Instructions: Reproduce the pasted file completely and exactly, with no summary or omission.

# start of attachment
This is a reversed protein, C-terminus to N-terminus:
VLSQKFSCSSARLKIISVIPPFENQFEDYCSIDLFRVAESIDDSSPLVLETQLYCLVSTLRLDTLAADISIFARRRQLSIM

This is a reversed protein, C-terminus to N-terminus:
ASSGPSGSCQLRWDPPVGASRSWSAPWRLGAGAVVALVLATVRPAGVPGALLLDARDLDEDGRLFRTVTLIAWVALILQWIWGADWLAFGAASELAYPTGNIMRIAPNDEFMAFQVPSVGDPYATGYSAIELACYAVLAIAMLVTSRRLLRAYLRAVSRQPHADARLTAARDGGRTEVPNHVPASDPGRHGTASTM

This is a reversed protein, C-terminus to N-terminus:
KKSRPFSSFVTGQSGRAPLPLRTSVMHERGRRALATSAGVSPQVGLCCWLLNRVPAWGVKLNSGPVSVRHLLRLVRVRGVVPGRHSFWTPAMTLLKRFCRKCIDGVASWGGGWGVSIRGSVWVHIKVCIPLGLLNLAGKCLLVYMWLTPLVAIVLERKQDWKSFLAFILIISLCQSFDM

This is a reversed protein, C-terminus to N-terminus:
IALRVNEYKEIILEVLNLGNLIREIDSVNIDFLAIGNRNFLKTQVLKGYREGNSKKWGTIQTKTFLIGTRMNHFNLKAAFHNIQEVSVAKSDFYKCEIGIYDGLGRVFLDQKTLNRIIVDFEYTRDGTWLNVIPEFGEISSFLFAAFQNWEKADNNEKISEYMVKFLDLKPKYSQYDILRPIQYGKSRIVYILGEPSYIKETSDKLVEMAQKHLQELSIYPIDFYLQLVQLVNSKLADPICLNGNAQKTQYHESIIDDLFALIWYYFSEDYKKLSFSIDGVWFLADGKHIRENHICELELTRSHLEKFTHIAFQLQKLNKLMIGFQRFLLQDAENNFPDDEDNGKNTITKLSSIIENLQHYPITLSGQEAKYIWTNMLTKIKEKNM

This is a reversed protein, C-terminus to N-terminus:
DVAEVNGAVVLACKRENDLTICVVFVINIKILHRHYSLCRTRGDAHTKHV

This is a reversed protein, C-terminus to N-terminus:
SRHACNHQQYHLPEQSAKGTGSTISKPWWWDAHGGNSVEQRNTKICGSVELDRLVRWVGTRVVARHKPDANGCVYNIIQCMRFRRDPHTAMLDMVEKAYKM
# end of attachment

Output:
This is a reversed protein, C-terminus to N-terminus:
VLSQKFSCSSARLKIISVIPPFENQFEDYCSIDLFRVAESIDDSSPLVLETQLYCLVSTLRLDTLAADISIFARRRQLSIM

This is a reversed protein, C-terminus to N-terminus:
ASSGPSGSCQLRWDPPVGASRSWSAPWRLGAGAVVALVLATVRPAGVPGALLLDARDLDEDGRLFRTVTLIAWVALILQWIWGADWLAFGAASELAYPTGNIMRIAPNDEFMAFQVPSVGDPYATGYSAIELACYAVLAIAMLVTSRRLLRAYLRAVSRQPHADARLTAARDGGRTEVPNHVPASDPGRHGTASTM

This is a reversed protein, C-terminus to N-terminus:
KKSRPFSSFVTGQSGRAPLPLRTSVMHERGRRALATSAGVSPQVGLCCWLLNRVPAWGVKLNSGPVSVRHLLRLVRVRGVVPGRHSFWTPAMTLLKRFCRKCIDGVASWGGGWGVSIRGSVWVHIKVCIPLGLLNLAGKCLLVYMWLTPLVAIVLERKQDWKSFLAFILIISLCQSFDM

This is a reversed protein, C-terminus to N-terminus:
IALRVNEYKEIILEVLNLGNLIREIDSVNIDFLAIGNRNFLKTQVLKGYREGNSKKWGTIQTKTFLIGTRMNHFNLKAAFHNIQEVSVAKSDFYKCEIGIYDGLGRVFLDQKTLNRIIVDFEYTRDGTWLNVIPEFGEISSFLFAAFQNWEKADNNEKISEYMVKFLDLKPKYSQYDILRPIQYGKSRIVYILGEPSYIKETSDKLVEMAQKHLQELSIYPIDFYLQLVQLVNSKLADPICLNGNAQKTQYHESIIDDLFALIWYYFSEDYKKLSFSIDGVWFLADGKHIRENHICELELTRSHLEKFTHIAFQLQKLNKLMIGFQRFLLQDAENNFPDDEDNGKNTITKLSSIIENLQHYPITLSGQEAKYIWTNMLTKIKEKNM

This is a reversed protein, C-terminus to N-terminus:
DVAEVNGAVVLACKRENDLTICVVFVINIKILHRHYSLCRTRGDAHTKHV

This is a reversed protein, C-terminus to N-terminus:
SRHACNHQQYHLPEQSAKGTGSTISKPWWWDAHGGNSVEQRNTKICGSVELDRLVRWVGTRVVARHKPDANGCVYNIIQCMRFRRDPHTAMLDMVEKAYKM